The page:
5 Books to Read After You’ve Binged on Netflix’s Altered Carbon

This weekend, the adaptation of Richard K. Morgan’s Altered Carbon arrives on Netflix, bringing to life a gritty, violent world of cheap death and enforced immortality by way of consciousness-downloading. But once you’ve binged your way through every episode, there’s a high chance that its vibrant, dark world will be hard to leave behind. Luckily, there are numerous books that will sate your appetite for noirish sci-fi and grimy, neon-soaked streets. Here are five* of our favorites.

*Well, eight, if we’re getting technical.

Altered Carbon by Richard K. Morgan
It probably goes without saying, but you should really pick up the show material for the series, a book that in some ways serves as a reconstruction of grimier, older cyberpunk tropes (the cybernetic enhancements, the security guards with bright red mohawks, the monolithic megacorporations) and a deconstruction of what was, at the time, that enduring trend in utopianism—brain uploading. A murder mystery in a world where everyone has enforced (and involuntary) immortality sounds like a difficult proposition, but the strong lead in Takeshi Kovacs and the vibrancy of Bay City’s wretched hive, along with the dark places Morgan takes the idea of digitizing and storing consciousness, makes this a compelling, horrifying read and an engaging thriller. Once you’re finished, you can spoil yourself for future developments on the TV series by reading the sequels, Broken Angels and Woken Furies.

When Gravity Fails by George Alec Effinger
A cyberpunk classic that’s only grown more timely in the years since it was first published, Effinger’s series starter drops readers into the wretched middle-eastern hive (a lot of these cities are wretched hives—comes with the territory) of the Budayeen, where the cops are corrupt, the crime lords have amusing nicknames (like “Papa”), and the serial murderers think they’re actually James Bond. Into this world steps Marid Audran, a small-time troubleshooter and hustler who finds himself out of his depth when an investigation into a friend’s death catches the attention of almost every major player in the city. Those who enjoy Altered Carbon’s dark setting and violent suspense will feel right at home in the Budayeen, and the plot, merging modern noir, crime novel tropes, and flagrant abuse of sci-fi technology, is a good match too.

Feersum Endjinn by Iain M. Banks
Most known for its gimmick—a point of view character writes phonetically due to a neuroatypical condition—Feersum Endjinn is much more than an impressive writing exercise, painting a surreal portrait of a dying Earth whose citizens, thanks to genetic engineering, can upload their brains to “the crypt,” a virtual vault that houses consciousnesses. In this future, four individuals must find a way to start the “fearsome engine,” a device that could possibly stop the sun from dimming and eventually going out entirely. While Banks’s future owes more to gothic fiction, with its gigantic dark castles and encounters with virtual ghosts, the idea that the bright, optimistic promise of earlier years has given way to a cynical, dystopian present does resonate, as does the story thread of Count Sessine, who, like Laurens Bancroft in Altered Carbon, must solve his own murder before the assailant tries to kill him again.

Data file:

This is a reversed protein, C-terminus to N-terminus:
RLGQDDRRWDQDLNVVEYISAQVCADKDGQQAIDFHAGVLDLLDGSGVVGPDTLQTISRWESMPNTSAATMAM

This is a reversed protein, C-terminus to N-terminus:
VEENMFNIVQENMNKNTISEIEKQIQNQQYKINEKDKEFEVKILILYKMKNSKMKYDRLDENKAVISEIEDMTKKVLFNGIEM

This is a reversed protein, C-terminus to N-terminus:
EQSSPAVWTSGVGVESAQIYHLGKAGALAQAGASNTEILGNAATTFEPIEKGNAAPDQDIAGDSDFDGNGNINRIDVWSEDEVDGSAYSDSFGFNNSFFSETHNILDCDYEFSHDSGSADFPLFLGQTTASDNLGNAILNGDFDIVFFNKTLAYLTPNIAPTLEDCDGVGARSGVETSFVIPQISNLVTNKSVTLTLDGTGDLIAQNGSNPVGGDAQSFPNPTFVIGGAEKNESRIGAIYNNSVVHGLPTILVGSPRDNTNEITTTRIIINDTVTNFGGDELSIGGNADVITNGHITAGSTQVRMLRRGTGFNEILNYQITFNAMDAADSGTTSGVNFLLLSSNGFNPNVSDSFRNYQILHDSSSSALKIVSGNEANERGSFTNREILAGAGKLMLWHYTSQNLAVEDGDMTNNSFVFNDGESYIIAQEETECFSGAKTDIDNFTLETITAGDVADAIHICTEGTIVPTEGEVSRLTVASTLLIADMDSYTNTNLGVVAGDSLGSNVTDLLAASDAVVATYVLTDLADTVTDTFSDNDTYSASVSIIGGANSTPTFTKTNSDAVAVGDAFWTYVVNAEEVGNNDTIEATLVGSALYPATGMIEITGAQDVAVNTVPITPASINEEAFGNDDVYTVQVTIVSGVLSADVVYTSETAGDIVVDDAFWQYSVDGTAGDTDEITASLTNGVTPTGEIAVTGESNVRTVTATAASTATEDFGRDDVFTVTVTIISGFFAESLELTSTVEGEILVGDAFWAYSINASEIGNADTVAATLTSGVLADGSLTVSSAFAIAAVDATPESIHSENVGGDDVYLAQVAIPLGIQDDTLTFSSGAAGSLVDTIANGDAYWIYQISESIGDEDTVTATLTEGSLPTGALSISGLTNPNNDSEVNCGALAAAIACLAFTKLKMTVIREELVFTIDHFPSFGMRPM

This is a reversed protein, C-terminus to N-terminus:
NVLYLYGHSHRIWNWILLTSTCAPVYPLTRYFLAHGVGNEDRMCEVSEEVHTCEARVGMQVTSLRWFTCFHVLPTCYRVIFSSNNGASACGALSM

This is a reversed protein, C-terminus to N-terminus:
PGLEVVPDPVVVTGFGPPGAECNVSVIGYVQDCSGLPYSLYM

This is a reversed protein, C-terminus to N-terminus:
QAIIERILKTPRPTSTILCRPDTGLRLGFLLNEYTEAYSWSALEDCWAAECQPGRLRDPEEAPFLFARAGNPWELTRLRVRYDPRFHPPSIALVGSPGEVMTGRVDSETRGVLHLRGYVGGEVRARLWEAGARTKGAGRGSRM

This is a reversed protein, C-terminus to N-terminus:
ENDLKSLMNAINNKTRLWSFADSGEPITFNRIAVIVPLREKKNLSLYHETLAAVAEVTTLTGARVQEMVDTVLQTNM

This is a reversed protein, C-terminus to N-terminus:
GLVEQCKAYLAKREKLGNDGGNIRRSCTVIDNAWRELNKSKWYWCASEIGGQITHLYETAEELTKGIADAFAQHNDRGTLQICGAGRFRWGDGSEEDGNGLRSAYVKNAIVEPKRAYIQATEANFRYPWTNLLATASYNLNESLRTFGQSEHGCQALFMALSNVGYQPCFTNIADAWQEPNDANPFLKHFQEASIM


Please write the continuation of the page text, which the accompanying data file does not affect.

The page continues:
Mindplayers by Pat Cadigan
Mindplayers might not deal with consciousness transfer, but its emphasis on mind and consciousness—not to mention Pat Cadigan’s place as one of the foundational writers of cyberpunk (and thus, one of the writers who inspired Altered Carbon‘s style)—makes it a perfect companion read. It’s the story of a young hacker who uses an illegal psychological “madcap” that accidentally gets stuck in a psychotic state. When she’s finally cleaned out, she’s forced to become a “mindplayer,” helping others with their own psychological problems, or face life as a criminal under the Brain Police. Cadigan has a distinct gift for tight prose, which, combined with deadpan sarcasm and an interesting spin on mind-sharing, makes for a mind-bending book. There are similar pleasures to be found in the Arthur C. Clarke Award-winner Synners, in which the line between the human mind and technology blurs to the point of nonexistence.

Bone Dance by Emma Bull
This is arguably a left-field pick, given its heavy emphasis on mysticism and tarot, the post-apocalyptic setting, and the inclusion of fantasy elements, but there’s a certain commonality between Emma Bull’s trippy conspiracy novel about a post-apocalyptic scavenger and a mysterious body-hopping “horsemen” and Richard K. Morgan’s downbeat mystery, given that both books place an emphasis on the slipperiness identity, and in both, the heroes must piece together who they are and fill in gaps of missing time—Kovacs with years, and Sparrow, only a few crucial hours. Bone Dance also offers numerous cases of body-swapping, a shadowy conspiracy that will do anything to keep its secrets secret, and a gritty mystery set in a sprawling dystopian city. All that said, Bull’s novel is much wilder, with the search for a missing sci-fi film leading to strange body-jumpers, animated wax statues, occult practitioners, and yet more interesting narrative surprises up its sleeve. As a spiritual cousin to Morgan, it’s well worth reading.

What are your go-to cyberpunk jams?

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